All Day Breakfast

The Rise Of The Grocerant

There was a time when going to a restaurant was done only on special occasions. But today’s overbooked schedules have people viewing restaurants as a necessary part of their time-crunched lives. In December 2014, for the first time on record, monthly sales at restaurants exceeded grocery store sales, and by April 2015 restaurant sales had moved out in front by $1.5 billion. As the grocery industry watched away from home growth, it made plans to recoup lost revenues.

The main plan was to counter foodservice muscle with foodservice muscle: retail food stores jumped into the foodservice business.

Retail foodservice is not new. A few short decades ago dime-store lunch counters fed office workers and shoppers daily. Grocery stores began introducing prepared meals in the 1970s but it would be three decades before the concept got real traction. Today, consumers reap the benefits of “grocerants,” defined as grocery stores selling wide arrays of prepared meals, either for eating on site or taking home.

Grocers, dismayed at restaurants’ grabbing of market share, aggressively marketed the convenience of prepared foods. And it paid off. Today’s time-strapped consumers are sold on the convenience, item innovation and homemade appearance, which likely decrease their visits to the likely alternative: quick-service restaurants (QSRs). Since most retail operations focus on moderately priced home meal replacement, it appears that away from home lunch and dinner sales may be suffering fallout from grocerants. According to NPD, while QSR dinner sales have declined, eating dinner at grocery stores rose to 1.8 billion visits annually in 2014.

Freshly prepared food items are often the highest-margin products in a supermarket. “Almost every grocery store I walk into now, some of the first things I encounter are their quick-meal solutions, their home-meal replacements,” says Justin Massa, CEO of market research firm Food Genius. In essence, these are modern-day loss leaders with generous margins – a more profitable way to get consumers into a store.

The advent of retail foodservice also coincided with consumers’ increased demands for premium foods in convenient locations. This is the same impulse that drove the creation of fast-casual.

Innovation is evident in both foodservice offerings and operations, attracting customers with heightened expectations. Upscale deli items, trend-responsive prepared foods, soup and salad bars, and dining areas are common at grocerants, but many add even more to keep the experience fresh:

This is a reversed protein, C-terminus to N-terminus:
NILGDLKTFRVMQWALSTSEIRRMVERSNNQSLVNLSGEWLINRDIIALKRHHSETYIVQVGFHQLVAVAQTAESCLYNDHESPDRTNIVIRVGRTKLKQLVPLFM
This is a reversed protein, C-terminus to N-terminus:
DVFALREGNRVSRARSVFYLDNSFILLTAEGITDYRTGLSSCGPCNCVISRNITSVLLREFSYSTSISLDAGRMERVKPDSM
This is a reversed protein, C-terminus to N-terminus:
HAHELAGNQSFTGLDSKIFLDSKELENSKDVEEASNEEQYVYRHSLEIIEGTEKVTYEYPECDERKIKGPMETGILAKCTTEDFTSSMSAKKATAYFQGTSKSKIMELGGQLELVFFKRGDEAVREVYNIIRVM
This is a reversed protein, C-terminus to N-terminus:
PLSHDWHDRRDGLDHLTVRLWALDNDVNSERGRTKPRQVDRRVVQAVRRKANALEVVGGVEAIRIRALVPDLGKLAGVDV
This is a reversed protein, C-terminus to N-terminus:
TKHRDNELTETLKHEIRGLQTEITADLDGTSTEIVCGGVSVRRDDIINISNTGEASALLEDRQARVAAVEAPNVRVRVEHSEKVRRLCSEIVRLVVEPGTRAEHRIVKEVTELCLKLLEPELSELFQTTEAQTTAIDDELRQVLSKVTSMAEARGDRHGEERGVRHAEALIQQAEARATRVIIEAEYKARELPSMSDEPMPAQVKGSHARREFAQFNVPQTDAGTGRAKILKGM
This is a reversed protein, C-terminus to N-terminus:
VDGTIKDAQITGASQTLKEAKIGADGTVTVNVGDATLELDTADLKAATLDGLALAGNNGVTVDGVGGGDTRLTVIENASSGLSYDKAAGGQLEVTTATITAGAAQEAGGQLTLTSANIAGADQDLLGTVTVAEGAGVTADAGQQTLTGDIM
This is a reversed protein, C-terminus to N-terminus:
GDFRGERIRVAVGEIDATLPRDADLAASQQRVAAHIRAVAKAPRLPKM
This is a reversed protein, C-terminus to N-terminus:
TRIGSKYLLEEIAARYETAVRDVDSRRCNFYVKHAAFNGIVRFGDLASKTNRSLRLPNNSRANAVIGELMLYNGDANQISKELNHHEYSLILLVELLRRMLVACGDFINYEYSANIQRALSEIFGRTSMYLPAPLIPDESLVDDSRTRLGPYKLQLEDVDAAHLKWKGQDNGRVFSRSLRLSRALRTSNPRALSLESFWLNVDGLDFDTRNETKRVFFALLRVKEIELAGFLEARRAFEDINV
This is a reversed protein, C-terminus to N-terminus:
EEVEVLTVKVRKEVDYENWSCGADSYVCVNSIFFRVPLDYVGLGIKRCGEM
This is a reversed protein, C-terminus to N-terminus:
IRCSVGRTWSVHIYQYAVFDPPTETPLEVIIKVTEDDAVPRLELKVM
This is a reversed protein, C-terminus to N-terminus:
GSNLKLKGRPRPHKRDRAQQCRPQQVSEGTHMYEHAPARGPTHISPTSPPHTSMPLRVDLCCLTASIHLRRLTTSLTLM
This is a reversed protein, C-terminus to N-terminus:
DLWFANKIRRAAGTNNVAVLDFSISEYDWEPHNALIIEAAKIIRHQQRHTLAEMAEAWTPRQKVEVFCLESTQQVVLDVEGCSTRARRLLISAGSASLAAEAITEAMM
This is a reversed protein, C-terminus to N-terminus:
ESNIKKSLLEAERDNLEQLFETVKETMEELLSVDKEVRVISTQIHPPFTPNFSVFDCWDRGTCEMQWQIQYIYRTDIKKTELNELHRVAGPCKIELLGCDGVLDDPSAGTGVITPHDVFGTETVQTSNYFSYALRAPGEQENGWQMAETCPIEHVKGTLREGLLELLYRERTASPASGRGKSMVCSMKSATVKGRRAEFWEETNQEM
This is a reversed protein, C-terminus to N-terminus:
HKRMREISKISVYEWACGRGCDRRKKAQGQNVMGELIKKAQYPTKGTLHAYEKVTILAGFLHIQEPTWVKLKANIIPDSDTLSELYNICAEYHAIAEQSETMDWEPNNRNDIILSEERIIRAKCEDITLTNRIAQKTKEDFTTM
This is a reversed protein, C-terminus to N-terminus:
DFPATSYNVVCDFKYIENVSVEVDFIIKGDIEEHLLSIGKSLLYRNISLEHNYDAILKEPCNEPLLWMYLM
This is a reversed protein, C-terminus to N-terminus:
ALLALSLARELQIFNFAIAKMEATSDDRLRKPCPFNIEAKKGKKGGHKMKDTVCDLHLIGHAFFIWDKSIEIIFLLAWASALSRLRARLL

• Mariano’s (Chicago): in-store branded restaurants; sushi counter with dedicated checkout; oyster and lobster bar; wine bar; huge prepared foods area; pizza bar; coffee shop; frozen yogurt shop
  • H-E-B Grocery (San Antonio): in-store fast casual concept, Table 57, and the 3009 restaurant where street tacos, pizza, small plates, sandwiches, salads and burgers are bought by the pound; sushi counter; trendy cocktails
  • Whole Foods (Austin): ethnic restaurants; burger joint; Parisian café; BBQ shack; coffee bar; wine bar; pasta bar; in-store brewery and restaurant; ramen noodle stations (variety dependent on location)
  • Kings Food Market (Parsippany, NJ): focus on specialty items and gourmet foods; hot bar of international foods; gluten-free, vegan and vegetarian prepared items

Although some in-store restaurants undoubtedly serve breakfast foods, hot breakfast is not well-represented in grocerants’ prepared foods operations. Despite weekday breakfast being largely a handheld grab-and-go affair, this is a major opportunity for grocerants to stand out in their treatment of it. The right equipment is already in-house; it’s just a matter of allocating what it’s to be used for. We see grocerants adding excitement with the following soon:

  • Announcing special brunch days/events, turning the prepared hot foods area into an upscale brunch line for eating in or taking out, using liquid eggs designed for steam table serving use.
  • Renting out facilities for after-hours brunch parties, complete with guests dressed in pajamas; could be used as a fundraising platform.
  • Dedicating a cook to be on duty for specific times on Sunday morning/early afternoon to make made-to-order omelets with customized mix-ins.
  • Promoting “Breakfast for Dinner Tuesdays,” choosing a day of the week when traffic is slow and dedicating the prepared hot foods area to a breakfast buffet line.
  • Preparing date-stamped stratas and other breakfast casseroles, offering them in the heat-and-eat area.

Recent all-day breakfast moves by McDonald’s, White Castle and Golden Corral respond to the 72 percent of consumers who want breakfast available all day. That should serve as a wake-up call for retail foodservice.

A Convenient Breakfast